I am sitting in the staff room of a primary school in Chandler's Ford in Hampshire. The staff and governors are rushing around because it's an open day and local Liberal Democrat MP Sandra Gidley is coming to visit.
I am shadowing Sandra as part of the Royal Society's MP pairing scheme, which allows young scientists who are funded by the Royal Society to experience what life is like for an MP.
Sandra arrives at 9.30am. We trek around the school looking in classrooms and at computers, and get roped into participating in a hand-bell recital.
Then it's outside for a photo and off to the constituency office. After a pile of paperwork and a meeting to discuss some local youth problems, we're off again, this time to the new Dell for a meeting with the council, fire officers, police and civil servants about safety in Southampton.
Sandra is coming to visit me in the department, but I am also looking after a visiting professor from the University of California, Berkeley. Should I put her to work making some new molecules? No, safety problems there. Let her watch me write a grant proposal? Not the most interesting way to spend the day.
Sandra arrives and I decide on a tour. After a morning of mass spectrometers, X-ray diffractometers and graduate students, we have lunch with our American visitor, who is most impressed that an MP would come to a chemistry department. "This would never happen in California!"
It's raining and I'm early, standing outside Portcullis House on the banks of the Thames. The six other Royal Society research fellows arrive, and we venture in through tight security.
Inside, there are LCD screens everywhere - this is the annunciator system, which allows MPs and lords to see what is going on in their debating chambers.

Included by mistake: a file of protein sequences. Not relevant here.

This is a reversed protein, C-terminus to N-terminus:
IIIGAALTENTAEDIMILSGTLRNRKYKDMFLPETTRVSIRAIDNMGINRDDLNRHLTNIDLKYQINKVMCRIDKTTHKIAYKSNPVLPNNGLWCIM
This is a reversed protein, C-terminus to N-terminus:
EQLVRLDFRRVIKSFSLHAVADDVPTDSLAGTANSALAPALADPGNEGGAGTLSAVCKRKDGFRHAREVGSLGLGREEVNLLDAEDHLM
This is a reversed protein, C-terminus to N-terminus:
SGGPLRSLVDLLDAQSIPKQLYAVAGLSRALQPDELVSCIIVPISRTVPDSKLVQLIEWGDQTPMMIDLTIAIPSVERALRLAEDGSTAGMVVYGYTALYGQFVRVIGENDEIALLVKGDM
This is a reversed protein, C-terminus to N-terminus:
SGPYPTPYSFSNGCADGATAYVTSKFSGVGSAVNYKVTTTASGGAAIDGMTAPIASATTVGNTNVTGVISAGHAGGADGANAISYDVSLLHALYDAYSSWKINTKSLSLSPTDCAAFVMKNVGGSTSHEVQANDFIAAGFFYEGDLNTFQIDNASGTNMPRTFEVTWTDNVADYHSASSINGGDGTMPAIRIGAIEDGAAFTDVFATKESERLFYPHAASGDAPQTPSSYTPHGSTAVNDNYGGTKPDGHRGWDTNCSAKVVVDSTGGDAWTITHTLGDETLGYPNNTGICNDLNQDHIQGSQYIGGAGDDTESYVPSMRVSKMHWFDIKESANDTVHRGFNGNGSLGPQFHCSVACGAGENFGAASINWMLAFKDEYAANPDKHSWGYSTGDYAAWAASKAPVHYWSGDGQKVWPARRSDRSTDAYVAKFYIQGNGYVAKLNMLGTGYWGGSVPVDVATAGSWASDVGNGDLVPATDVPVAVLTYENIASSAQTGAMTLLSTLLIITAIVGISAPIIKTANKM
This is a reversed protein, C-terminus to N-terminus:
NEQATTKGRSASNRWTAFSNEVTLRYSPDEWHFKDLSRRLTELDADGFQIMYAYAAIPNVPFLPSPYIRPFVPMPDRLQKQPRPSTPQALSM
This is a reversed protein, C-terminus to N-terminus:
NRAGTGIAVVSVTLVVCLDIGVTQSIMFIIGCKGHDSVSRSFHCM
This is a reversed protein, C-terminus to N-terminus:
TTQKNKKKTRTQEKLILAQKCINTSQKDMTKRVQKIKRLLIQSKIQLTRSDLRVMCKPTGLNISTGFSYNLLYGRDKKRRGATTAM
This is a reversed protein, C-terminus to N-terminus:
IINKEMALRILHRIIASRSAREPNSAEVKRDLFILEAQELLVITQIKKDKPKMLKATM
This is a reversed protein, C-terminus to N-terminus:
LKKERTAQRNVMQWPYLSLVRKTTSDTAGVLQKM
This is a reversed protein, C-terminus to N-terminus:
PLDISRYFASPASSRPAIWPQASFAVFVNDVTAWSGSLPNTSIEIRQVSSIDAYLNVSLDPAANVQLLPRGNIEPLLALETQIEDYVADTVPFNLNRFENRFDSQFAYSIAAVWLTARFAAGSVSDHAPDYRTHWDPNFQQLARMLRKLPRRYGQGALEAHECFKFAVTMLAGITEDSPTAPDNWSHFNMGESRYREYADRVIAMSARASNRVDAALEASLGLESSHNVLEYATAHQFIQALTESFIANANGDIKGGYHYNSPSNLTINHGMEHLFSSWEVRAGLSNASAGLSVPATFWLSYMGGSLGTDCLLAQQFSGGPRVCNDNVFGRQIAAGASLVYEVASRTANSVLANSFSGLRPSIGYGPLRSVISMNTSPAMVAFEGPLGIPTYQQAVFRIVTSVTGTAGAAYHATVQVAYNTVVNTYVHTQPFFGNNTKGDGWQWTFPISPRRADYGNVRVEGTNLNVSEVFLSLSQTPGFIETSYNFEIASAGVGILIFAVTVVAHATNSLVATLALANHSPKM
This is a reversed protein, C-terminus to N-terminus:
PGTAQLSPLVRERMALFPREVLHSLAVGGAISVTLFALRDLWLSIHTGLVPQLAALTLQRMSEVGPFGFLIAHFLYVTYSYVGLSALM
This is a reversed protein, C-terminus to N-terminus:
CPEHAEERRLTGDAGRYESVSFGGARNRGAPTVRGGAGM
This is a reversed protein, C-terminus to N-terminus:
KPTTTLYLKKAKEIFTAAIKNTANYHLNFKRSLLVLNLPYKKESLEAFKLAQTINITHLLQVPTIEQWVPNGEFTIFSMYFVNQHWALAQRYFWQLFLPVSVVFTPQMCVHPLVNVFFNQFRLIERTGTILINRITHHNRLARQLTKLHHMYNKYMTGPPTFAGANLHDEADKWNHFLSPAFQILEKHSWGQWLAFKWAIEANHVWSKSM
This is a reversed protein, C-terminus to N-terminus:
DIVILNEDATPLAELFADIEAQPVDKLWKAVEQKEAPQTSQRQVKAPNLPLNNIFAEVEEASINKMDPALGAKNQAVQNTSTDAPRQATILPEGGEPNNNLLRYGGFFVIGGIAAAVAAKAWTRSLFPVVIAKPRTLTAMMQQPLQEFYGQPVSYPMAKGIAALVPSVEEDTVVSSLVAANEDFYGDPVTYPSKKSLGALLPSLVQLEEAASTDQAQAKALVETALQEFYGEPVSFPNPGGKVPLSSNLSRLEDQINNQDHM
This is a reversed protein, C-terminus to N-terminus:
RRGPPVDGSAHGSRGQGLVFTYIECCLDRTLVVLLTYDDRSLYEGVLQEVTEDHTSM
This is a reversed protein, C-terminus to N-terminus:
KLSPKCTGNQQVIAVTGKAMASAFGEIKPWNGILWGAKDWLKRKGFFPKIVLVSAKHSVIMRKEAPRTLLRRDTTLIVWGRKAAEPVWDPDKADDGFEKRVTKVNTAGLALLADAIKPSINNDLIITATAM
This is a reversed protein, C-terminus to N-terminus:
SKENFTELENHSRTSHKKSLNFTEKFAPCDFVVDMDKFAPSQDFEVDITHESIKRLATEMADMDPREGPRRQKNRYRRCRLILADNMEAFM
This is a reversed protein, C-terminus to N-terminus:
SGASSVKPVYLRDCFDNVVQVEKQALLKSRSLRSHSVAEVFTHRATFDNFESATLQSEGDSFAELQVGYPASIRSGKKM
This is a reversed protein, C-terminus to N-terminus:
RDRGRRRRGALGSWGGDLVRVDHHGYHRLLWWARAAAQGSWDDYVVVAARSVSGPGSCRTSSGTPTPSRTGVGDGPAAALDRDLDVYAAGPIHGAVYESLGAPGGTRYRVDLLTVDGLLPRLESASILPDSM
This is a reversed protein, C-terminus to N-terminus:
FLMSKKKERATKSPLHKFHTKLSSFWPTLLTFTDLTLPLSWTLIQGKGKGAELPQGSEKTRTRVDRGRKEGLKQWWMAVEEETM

We head upstairs for coffee and a seminar on how Parliament works and the role of MPs, then we're off to a meeting of the parliamentary and scientific committee. The first speaker is the director-general of the research councils - I'd better be on my best behaviour.
Shadowing Sandra again. We're sitting in the offices of BT.gov, where she is trialling a Blackberry (a portable email device very popular in North America).
Then we head back to Portcullis House for a meeting about the use of diagnostic tests in medicine.
After lunch, we make our way into the Commons chamber for health questions (Sandra is part of the Lib Dems' health team). Alan Milburn and his ministers are being grilled, but the House doesn't fill up until MPs start piling in for a debate on Railtrack.
We leave, and it's non-stop activity as we make our way to a meeting with the Lib Dem health team and then on to University College London for a meeting with some Lib Dem students.
We attend a meeting with the people who provide MPs and lords with scientific information: the Parliamentary Office of Science and Technology (Post), the librarians and the clerks from the Lords and Commons scientific select committees. Post produces its own publications to brief MPs on current issues (biological weapons are a hot topic).
After lunch I help Sandra's researcher with some online research into a number of pharmaceutical and health issues.
The last day. We attend a meeting with three MPs with particular interests in the science agenda.
Ian Gibson chairs the session. We talk about how science is perceived in the media, how we can counter its current negative image, and how great it would be if we could persuade MPs to think scientifically.
Then we walk to the Royal Society for lunch and a debrief. This is the first time the Royal Society has run this scheme. Was it useful? Yes - it certainly changed the way I think about Parliament and government.
Phil Gale is a Royal Society university research fellow and honorary lecturer at the department of chemistry, University of Southampton.